Image Credit: L'Orient Today

Refugee Camp Fires and Unprecedented Waves of Hate

Last week, the Hamad al-Hassan refugee camp near the Bekaa city of Zahle was burnt to the ground after a massive fire erupted on Monday afternoon.

Almost 500 individuals were left without a home, as all that remained from the camp consisted of burned remains and debris. 

Some hypotheses suggest that the alleged cause of the fire was an electrical short circuit, while others suggest that it was natural, environmental circumstances that triggered the fire. No confirmation of the cause has been identified yet.

Questionable Timing

The fire came at a time when Syrian refugees are subject to the worst forms of hate, incitement and violence by a range of actors in Lebanon, including mainstream political parties, governmental agencies, social media campaigners, and many others.

It comes at a time where “the entire life of Syrians in Lebanon is in danger as a result of the systematic attacks that are taking place by political party supporters or from the racist statements of authorities […],” asserts Jad Shahrour, Communication Officer at the Samir Kassir Foundation.

“I would like to remind you of the fact that between 2011 and 2023, Lebanon received $14 billion related to the refugee file, which includes $10 billion destined for direct assistance to Palestinian refugees, Syrian refugees and the poorest families in Lebanon,” adds Shahrour.

He explains that despite the chances of environmental factors playing a role in such incidents, this doesn’t invisibilize the ongoing attack on Syrian refugees, with the end goal to receive further funds from donors. This is a systematic plan from the state to create narratives that Syrians are committing crime and causing damage to Lebanon and society to receive more financial support.

On Monday evening, Lebanon’s Minister of Displacement Affairs suggested his country should “open all maritime outlets and prepare ships for Syrians to arrive safely in European countries,” becoming yet another minister to openly speak against Syrian refugees.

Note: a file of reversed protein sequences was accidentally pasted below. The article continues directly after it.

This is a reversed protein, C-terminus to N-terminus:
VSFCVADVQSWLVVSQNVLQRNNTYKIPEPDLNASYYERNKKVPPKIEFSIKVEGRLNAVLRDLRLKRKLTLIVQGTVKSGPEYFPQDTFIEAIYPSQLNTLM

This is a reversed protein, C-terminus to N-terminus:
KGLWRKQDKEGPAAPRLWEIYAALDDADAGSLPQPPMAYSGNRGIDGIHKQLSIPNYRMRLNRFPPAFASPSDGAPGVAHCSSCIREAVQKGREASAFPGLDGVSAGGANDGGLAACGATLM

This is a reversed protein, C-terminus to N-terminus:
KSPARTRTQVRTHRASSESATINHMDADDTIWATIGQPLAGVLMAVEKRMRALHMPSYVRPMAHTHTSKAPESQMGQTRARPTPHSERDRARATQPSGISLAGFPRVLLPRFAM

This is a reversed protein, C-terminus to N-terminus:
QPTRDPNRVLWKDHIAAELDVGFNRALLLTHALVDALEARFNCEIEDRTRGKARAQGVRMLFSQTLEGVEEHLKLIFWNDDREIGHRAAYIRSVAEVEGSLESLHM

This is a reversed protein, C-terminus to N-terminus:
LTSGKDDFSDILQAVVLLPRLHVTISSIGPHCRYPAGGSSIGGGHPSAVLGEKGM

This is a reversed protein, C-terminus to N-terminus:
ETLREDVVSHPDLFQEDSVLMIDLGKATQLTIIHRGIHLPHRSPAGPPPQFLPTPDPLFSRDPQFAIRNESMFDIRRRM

Double Standards in Media Coverage

For the last few years, coverage by mainstream media has overwhelmingly focused on narratives and political views that put forward conspiracy theories around refugee presence, associate it with plans to change Lebanon’s demography, compare it to the Syrian military presence prior to 2005, or promote other inciteful suggestions.

However, what is missing from mainstream media coverage are the daily attacks that are taking place against Syrian refugees in both sporadic and organized manners by groups of thugs or by organized parties respectively.

It is not the first time that a refugee camp witnesses widespread fires, with many other incidents having been recorded throughout the last few years.

Fires, alongside organized assaults and mass expulsions from camps, are some of the many attacks that Syrians in Lebanon have been subject to. They accentuate already-excruciating socioeconomic conditions whereby 9 out 10 Syrian refugee families in Lebanon live in extreme poverty.

Another matter that is missing from mainstream media and political commentaries on the issue is a sober analysis of labor conditions in Lebanon, the role that Syrians have played in the Lebanese economy, and solutions that can reinvigorate socioeconomic conditions for populations from all backgrounds in the country.